Heat two identical cups of water to boiling, one in the microwave oven and one on the stovetop. Then take two identical tea bags (I use Twinings Earl Grey, but I don’t know if that matters) and dip one in each cup repeatedly for three minutes. You will see that one of the cups has a thin foamy head and the other doesn’t. Hot water is hot water, right? Why does it matter how the water was heated?

e (teeming) pluribus unum,

Why does Sweet 'n Low make microwaved water fizz so strangely?

I propose this explanation:

On a stove, in a kettle or pot, the element or flame heats the bottom of the water. In order to boil, the water must circulate (convection) to distribute its heat – the hot water on the bottom moves up, forcing the less hot water toward the heat, creating a flow cycle. Because of this, and because of the time required to boil, a considerable quantity of dissolved gasses (possibly all) are driven off.

Nuked water acquired heat throughout its body in a fairly consistent distribution. Circulation is not necessary for boiling, and the even heating drives it to a much lesser extent. Hence, a smaller quantity of gasses are driven off, rather, they absorb some heat from the water. Hence, anything that will inter- or react with the gasses will do so vigorously.

For instance, if you reheat this morning’s coffee in the microwave, then add chocolate powder or sweet-n-low, does it behave differently than cold tap water heated in the microwave? (I would think that brewing would flatten the water used for the coffee.)

Well done, For You. I would add that another difference is the container itself. On the stove-top, the kettle heats up with the water, whereas in the µwave the container does NOT heat up. As soon as the µwave stops, the water losses heat to it’s container. “So what” we may ask, and I’m not much of a tea drinker. Those I know who are fanatic tea drinkers tell me it’s critically important for the water to be at boiling as the herbs go in. They never use µwaves for their tea water.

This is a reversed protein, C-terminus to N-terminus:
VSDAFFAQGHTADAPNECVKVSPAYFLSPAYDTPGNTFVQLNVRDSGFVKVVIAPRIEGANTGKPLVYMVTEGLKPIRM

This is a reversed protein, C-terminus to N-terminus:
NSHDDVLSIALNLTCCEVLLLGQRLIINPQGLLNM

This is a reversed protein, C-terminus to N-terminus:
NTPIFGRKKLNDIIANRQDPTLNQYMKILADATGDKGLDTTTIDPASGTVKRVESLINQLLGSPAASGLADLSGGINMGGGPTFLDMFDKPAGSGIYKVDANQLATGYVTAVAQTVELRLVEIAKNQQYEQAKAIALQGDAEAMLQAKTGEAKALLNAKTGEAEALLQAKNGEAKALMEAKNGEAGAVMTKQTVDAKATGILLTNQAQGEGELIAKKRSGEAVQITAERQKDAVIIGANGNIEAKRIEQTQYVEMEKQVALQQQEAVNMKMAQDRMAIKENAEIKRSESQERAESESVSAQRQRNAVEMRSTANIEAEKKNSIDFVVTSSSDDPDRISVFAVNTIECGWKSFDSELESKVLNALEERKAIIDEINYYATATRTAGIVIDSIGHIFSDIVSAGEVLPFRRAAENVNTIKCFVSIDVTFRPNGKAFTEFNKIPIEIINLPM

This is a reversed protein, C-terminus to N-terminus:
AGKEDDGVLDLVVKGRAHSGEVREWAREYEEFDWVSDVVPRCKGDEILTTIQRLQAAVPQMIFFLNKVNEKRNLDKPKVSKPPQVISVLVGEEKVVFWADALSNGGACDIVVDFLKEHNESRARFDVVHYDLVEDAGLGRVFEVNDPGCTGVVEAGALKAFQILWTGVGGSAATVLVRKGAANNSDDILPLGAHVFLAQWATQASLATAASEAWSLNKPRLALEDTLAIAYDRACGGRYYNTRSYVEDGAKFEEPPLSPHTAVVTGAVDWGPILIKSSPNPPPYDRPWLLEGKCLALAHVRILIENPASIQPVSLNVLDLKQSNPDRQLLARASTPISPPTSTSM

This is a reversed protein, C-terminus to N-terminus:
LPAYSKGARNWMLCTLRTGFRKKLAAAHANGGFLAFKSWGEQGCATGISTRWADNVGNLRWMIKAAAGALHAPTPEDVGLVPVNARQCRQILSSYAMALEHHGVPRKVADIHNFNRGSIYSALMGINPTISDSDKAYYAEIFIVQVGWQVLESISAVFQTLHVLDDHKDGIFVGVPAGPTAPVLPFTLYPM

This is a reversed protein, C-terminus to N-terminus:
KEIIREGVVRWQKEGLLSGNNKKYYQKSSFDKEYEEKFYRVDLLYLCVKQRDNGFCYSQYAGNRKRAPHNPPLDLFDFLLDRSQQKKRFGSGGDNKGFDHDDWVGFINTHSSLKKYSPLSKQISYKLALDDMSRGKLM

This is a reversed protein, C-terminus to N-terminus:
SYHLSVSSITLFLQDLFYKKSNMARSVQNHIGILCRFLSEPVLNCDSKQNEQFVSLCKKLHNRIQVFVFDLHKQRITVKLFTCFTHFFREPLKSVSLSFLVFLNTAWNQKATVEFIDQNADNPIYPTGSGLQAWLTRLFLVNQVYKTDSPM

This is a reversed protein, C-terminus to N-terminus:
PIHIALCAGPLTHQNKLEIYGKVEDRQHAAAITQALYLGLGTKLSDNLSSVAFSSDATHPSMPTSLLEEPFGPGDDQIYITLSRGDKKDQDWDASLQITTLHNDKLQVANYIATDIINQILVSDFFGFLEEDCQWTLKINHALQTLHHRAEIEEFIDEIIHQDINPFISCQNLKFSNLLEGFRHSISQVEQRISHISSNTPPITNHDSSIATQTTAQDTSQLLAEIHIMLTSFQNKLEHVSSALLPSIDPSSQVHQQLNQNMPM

I don’t drink tea … I drink coffee, but I make the coffee in a drip coffee maker and keep the cream in the freezer. When the coffee is ready I microwave the cream in the same plastic container it was purchased in and put the cream in the cup and add the hot coffee, but I don’t see any foam you speak of.

I’ll have to try your experiment and get back with you.

as long as hot liquid touches the container the container is getting hot. the container may not be fully hot by the time the liquid is especially for a small volume container.

I love the fact that after almost 8 years of being a registered member the first post by David the Tea Drinker is indeed about tea.

Just for general interest, I note that there was a postulated mechanism.

Normal body processes are driven by high-energy food goes in, low energy waste goes out. Not needing any radiation at all to break bonds. Some of these reactions are blocked by an energy barriers. Some of these barriers are unlocked by Catalysts called Enzymes.

Given that background, you see that radiation doesn’t need to be high enough in energy to break bounds, only high enough to catalyze an exothermic reation.

This idea was exhaustively analysed and tested. Came up negative though: cell phones don’t cause cancer.

You’re one of them! How much did they pay you?!